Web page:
New book on teacher preparation features the Michigan approach
Schools across the state will be starting a new school year in less than a month, but there’s been no further legislative action on the adoption of a statewide teacher and administrator evaluation system. And the MEAP will still be used this school year since no new statewide student assessment has been chosen that will measure student growth—a measurement that will impact teacher and administrator evaluations.
In the midst of this uncertainty comes a new book by Elizabeth Green, editor-in-chief of the education news organization Chalkbeat, which challenges the idea that teachers are born, not made. “Building a Better Teacher: How Teaching Works (and How to Teach to Everyone)” puts the blame on education schools for not doing enough to prepare teachers for the students and classrooms of today.
Green says, “We do know that teaching is an expertise that needs to be learned, even by the most brilliant person, and it’s a different kind of knowledge than just knowing a subject well.”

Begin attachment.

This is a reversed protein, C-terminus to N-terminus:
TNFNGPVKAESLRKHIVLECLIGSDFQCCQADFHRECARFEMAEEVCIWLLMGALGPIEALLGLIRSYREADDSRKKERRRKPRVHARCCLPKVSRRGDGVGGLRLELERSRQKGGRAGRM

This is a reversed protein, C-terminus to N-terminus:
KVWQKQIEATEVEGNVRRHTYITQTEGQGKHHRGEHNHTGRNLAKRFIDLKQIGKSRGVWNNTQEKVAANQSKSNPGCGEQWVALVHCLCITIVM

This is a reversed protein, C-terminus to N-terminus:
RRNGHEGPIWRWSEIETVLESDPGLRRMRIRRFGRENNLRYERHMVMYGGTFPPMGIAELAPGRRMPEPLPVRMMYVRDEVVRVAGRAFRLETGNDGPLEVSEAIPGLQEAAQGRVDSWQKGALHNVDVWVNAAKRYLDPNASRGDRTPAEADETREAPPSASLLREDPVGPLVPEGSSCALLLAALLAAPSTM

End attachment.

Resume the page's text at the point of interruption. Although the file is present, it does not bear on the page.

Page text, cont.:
What she calls the “Michigan Approach” plays a major role in the book. Green gives high praise to Deborah Lowenstein Ball, dean of the University of Michigan’s School of Education, for overhauling the teacher education program—especially when it comes to the teaching of math—at U of M.
Ball is best known to MEA members as the chair of the Governor’s Council on Educator Effectiveness which created standards for effective statewide teacher and administrator evaluations. Those standards became the basis for HB 5223 and HB 5224. Ball has also been a presenter at MEA conferences on teacher evaluations and teacher effectiveness.
Ball shares Green’s idea that just having experience doesn’t necessarily make teachers better at their craft. “Teachers must develop basic skills, few of which come intuitively. Those skills include the ability to understand why students make the mistakes they do; the ability to assess the merits of a textbook or a curriculum for a particular class; the ability to communicate with parents; and more expertise in their subject than people outside education would guess.”
In her book, Green recommends a more practice-oriented approach to teacher education because she believes education schools are too far removed from what goes on in real classrooms. In her book, she spells out the specialized body of knowledge that a teacher must learn in order to be great and provides specific examples.
Maybe the book should be on the required back-to-school reading list for all education stakeholders. The book is available atwww.amazon.com for $23.13.